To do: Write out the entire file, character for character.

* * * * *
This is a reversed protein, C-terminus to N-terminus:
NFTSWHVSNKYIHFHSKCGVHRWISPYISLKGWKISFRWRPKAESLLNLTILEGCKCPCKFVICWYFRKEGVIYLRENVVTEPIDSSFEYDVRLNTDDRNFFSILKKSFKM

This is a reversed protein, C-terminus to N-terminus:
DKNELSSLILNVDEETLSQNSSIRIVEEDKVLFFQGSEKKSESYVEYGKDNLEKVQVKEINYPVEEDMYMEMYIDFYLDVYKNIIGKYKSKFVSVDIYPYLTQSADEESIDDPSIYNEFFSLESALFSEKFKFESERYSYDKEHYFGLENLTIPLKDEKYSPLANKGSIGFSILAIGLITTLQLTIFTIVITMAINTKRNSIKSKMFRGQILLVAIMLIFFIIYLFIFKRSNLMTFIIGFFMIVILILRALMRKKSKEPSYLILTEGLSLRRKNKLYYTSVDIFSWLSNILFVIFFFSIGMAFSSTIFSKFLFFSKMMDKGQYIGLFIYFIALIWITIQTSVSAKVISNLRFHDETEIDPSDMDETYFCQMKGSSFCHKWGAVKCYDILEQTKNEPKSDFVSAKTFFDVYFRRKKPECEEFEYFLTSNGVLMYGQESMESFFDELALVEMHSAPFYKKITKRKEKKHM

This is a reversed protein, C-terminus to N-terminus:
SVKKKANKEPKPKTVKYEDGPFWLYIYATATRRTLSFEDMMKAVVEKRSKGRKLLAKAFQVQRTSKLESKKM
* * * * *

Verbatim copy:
This is a reversed protein, C-terminus to N-terminus:
NFTSWHVSNKYIHFHSKCGVHRWISPYISLKGWKISFRWRPKAESLLNLTILEGCKCPCKFVICWYFRKEGVIYLRENVVTEPIDSSFEYDVRLNTDDRNFFSILKKSFKM

This is a reversed protein, C-terminus to N-terminus:
DKNELSSLILNVDEETLSQNSSIRIVEEDKVLFFQGSEKKSESYVEYGKDNLEKVQVKEINYPVEEDMYMEMYIDFYLDVYKNIIGKYKSKFVSVDIYPYLTQSADEESIDDPSIYNEFFSLESALFSEKFKFESERYSYDKEHYFGLENLTIPLKDEKYSPLANKGSIGFSILAIGLITTLQLTIFTIVITMAINTKRNSIKSKMFRGQILLVAIMLIFFIIYLFIFKRSNLMTFIIGFFMIVILILRALMRKKSKEPSYLILTEGLSLRRKNKLYYTSVDIFSWLSNILFVIFFFSIGMAFSSTIFSKFLFFSKMMDKGQYIGLFIYFIALIWITIQTSVSAKVISNLRFHDETEIDPSDMDETYFCQMKGSSFCHKWGAVKCYDILEQTKNEPKSDFVSAKTFFDVYFRRKKPECEEFEYFLTSNGVLMYGQESMESFFDELALVEMHSAPFYKKITKRKEKKHM

This is a reversed protein, C-terminus to N-terminus:
SVKKKANKEPKPKTVKYEDGPFWLYIYATATRRTLSFEDMMKAVVEKRSKGRKLLAKAFQVQRTSKLESKKM